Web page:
But then there’s Bob, the last of the major characters for the show. In the novels, Bob is Harry’s spell advisor, a “Spirit of Information” who resides in a skull. The TV series keeps the skull, but gives Bob a human appearance (in the form of Terrence Mann) when he exits it, which he does any time he wishes to communicate with Harry. On the one hand, I can see why they chose to make this change; it is difficult in visual media to portray the emotions and inflections in speech with an inanimate object, and if they had animated the skull it could easily have been as laughable as Salem the cat in Sabrina, the Teenaged Witch. On the other hand, it’s pretty clear that giving Bob a human form gave the executives a strong urge to tamper with the character. In the TV series, Bob is not an inhuman spirit, but is the ghost of a necromancer, punished with eternal imprisonment in the skull for his crime of attempting to restore his lover to life. It’s a fairly drastic change from the sex-obsessed smart-aleck with a shaky grasp of good and evil that Bob is in the books.

There are other changes as well. Waldo Butters, medical examiner, is a much larger man in the television series, and we don’t see as much of his personality over the several episodes we see him in as we do in even the first paragraph of his debut in the novels. Perhaps we would have had the series lasted more than one season, but perhaps not. Further, of all of Murphy’s various partners were combined into one composite character, the newly-created Detective Sid Kirmani, and the series had Murphy’s father feature heavily in one episode (in the novels, Murphy’s father died well before the series began.) Even Harry himself isn’t completely free of alterations; while in the books he had no inheritance, in the television series he owns (but doesn’t use) a mansion inherited from his mentor. His blasting rod and staff are replaced in the TV series by a hockey stick and a drumstick (amusingly, while the blasting rod is approximately wand-sized in the novel, it’s the one that’s replaced by the hockey stick). It’s an interesting aesthetic, and it’s a good choice for an urban wizard TV series… but it’s not true to the books, and it wouldn’t have been difficult to stay true to the books in this case. (Although we would then have been deprived of one of the more amusing scenes in the show, with a rescued client asking Harry excitedly if she can get a magic hockey stick.)

It would be easy, at this point, to conclude that the producers of the television show (which, incidentally, count Nicolas Cage among their number) just didn’t care much about the source material, and that it was a lousy show. But I don’t think that was the case. There are definite changes, but it’s not just The Dresden Files “in name only”… as noted above, most of the personalities still play off each other in the same ways. The cases are smaller, but that’s more of a necessity in television; a 45-minute show can’t contain as much content as even one full-length novel. It’d take an entire season just to do Storm Front, the first book in the series. Not to mention the special effects budget it would take to truly do the novels justice; I don’t see anything less than a movie budget being able to handle the transformation of a Red Court Vampire, or the Chlorofiend, let alone Sue. (Those who have read Dead Beat know what I mean about Sue; those who haven’t, I’m not going to spoil one of the most awesome moments in fantasy fiction for you.)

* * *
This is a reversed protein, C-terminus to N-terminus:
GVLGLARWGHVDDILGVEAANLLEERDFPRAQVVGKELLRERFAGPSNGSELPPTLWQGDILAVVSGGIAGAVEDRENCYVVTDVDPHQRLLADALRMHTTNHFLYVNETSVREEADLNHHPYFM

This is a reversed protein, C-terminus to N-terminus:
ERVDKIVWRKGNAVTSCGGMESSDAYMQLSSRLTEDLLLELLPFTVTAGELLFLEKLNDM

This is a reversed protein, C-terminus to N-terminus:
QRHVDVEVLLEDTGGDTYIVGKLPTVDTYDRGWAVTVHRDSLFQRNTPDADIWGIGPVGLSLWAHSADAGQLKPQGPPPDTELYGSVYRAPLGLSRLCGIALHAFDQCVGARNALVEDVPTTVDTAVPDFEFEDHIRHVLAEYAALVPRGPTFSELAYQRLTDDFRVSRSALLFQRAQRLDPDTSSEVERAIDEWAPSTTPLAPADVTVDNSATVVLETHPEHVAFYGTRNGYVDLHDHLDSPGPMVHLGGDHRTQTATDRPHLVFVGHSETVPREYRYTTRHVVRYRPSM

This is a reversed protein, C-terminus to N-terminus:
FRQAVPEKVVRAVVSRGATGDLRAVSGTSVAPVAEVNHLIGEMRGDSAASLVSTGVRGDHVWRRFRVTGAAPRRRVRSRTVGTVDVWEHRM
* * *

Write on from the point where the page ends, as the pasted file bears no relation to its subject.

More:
And, although perhaps it was because I watched the show before I read the novels, I don’t find the changes all that objectionable. It becomes an alternate-universe Dresden Files, a description used by Jim Butcher himself, but is still entertaining in its own right. Just know going into it that it doesn’t cleave close to the continuity of the novels. It does, however, suffer a bit from the traditional “first season jitters” that sci-fi and fantasy shows all seem to go through. The actors and writers are still feeling out their paces, and there’s a certain roughness around the edges. As with most genre shows, it probably would have smoothed it out in a second season; however, it didn’t get one, leaving us with a one-season series that, while it has its strengths and charms, was also in need of some refinement.

Book Rating: 5 Stars
TV Series Rating: 3 Stars

Version Verdict: Read the books. Watch the series if you’re tolerant of changes and early-season roughness.

About Morgan R. Lewis

Fan of movies and other media